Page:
We have been in tough times, and it’s clear we are facing more. Kingston’s tax base continues to shrink, as does our student population. Our budget and tax levy continue to grow. We have just passed another bond for essential repairs and improvements. In the recent past, we have cut programs, services, schools, and jobs. The job cuts have been considered, by some, draconian. Facing mounting costs and dwindling choices, newly hired Superintendent Paul Padalino has come to the jarring conclusion that we need to eliminate another 89 jobs. The school board we elected, considering the budget we passed, has agreed. We are running out of options.
What is left to cut? I don’t think we can take anything else away from the students. As of this writing, the Kingston Teachers’ Federation and the Kingston School District have not reached agreement on a new contract to replace the last one, which expired almost one year ago. Transportation contracts will need to be re-worked with new district lines, and we may have other closings, but little savings can be realized from those in the near or long terms. The Superintendent’s contract just began in January, so nothing can be done there until that one is up.
If the teachers want to save jobs within their own union, their negotiators could agree, for the benefit of their members, to require participants pay for 15%-20% of their health insurance premiums on a sliding scale based on income. Employees making up to $50,000 annually would pay 15%, $50,001-$70,000 contribute 17.5%, and earners $70,001 and up pay the top rate of 20% of the premium to the KTF Trust. Also, eliminate the $2500 annual opt-out payment to those that don’t take the health insurance benefit. Like any benefit, it should be a “use-it-or-lose-it” proposition. These two measures alone would save well over $5,000,000 based on the current budget.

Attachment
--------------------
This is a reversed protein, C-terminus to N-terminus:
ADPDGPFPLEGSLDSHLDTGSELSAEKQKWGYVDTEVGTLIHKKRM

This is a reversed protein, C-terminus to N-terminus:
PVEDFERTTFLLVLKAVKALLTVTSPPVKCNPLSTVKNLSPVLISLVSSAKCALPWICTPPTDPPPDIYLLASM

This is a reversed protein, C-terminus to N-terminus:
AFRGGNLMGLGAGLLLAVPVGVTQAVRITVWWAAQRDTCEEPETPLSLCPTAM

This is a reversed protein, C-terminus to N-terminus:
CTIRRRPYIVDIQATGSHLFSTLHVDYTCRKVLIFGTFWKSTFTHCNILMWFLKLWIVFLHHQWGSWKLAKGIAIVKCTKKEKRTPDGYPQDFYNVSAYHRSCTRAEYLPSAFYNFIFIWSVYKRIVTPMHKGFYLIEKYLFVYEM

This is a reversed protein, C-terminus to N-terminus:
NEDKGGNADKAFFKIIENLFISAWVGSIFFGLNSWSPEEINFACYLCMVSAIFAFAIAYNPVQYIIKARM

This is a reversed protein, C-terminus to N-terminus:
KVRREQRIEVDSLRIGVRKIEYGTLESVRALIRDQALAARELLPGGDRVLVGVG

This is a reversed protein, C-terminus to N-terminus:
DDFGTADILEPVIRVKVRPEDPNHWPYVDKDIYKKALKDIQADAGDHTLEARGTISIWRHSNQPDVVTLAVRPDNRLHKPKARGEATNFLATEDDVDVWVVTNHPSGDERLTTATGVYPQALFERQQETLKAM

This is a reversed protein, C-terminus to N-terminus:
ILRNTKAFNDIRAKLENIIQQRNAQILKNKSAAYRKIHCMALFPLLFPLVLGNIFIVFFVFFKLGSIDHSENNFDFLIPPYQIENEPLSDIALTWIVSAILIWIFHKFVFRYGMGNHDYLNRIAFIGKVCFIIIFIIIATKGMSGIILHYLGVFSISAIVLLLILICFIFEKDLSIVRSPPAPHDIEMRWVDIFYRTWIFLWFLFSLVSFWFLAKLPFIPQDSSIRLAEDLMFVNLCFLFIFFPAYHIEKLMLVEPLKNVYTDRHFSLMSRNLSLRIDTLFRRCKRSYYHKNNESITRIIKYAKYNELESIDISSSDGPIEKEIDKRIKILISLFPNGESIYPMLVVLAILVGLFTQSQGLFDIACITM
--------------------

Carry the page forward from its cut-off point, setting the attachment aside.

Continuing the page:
It is axiomatic that increasing the number of members in an insurance class increases the income and decreases the risk, so opening up the KTF self-insured Trust to all administrative employees of the district at the same rates should benefit both the Trust and the District.
Pensions are great, and for those hired already, they are in the contract. We have made that deal with the teachers and administrative staff, and any decent society should honor that agreement. The problem here is that future pension obligations are rapidly outpacing our ability to pay for them, and the whole system will collapse on itself. For new administrative and union hires, however, we could phase out straight pensions, and move to a more affordable 403b plan, say, TIAA/CREF. Pre-tax contributions by the employee, and a matching contribution of up to 10% of base salary would supplement retirement incomes nicely, and the employees of the district could do very well over a working lifetime. Once you have a 403b, you can always contribute to it, even if you are not in the same business.
Obviously, we would not realize vast pension liability savings immediately, but over time, this would add up as people leave the system, and others are hired in.
In the current contract, sick days can be “saved”, accruing up to 215 days. Upon separation, the employee is allowed to cash out those remaining accrued days at $60 per day. If the maximum number of days were cut to 50, we could save a potential of over $9,000 per employee.
We can eliminate vacation carry-overs, replace car allowances with mileage reimbursements at IRS rates, and cut longevity pay. Time on the job is already covered under step increases.
Except for extreme or extraordinary circumstances, any employee resigning before the expiration of his or her contract should be considered in breach of that contract, and all pay and benefits should cease immediately. While we cannot recoup past losses, we can prevent some of them in the future
Finally, for all contracts; freeze them upon expiration. If pay or benefits are not increased until a new contract is in place, negotiating parties will be much more motivated to meet at the table and work out a new agreement.
Superintendent Padalino is trying to make the tough cuts where he can, but now is not the time to put even more of our friends and neighbors out of work. That is very bad for the students, the teachers, and for all of Kingston. If we can avoid future job cuts, I say we make the moves.
These are some of my thoughts for positive, possible moves forward. What are yours?
*All KTF and Superintendent contract information was found at SeeThroughNY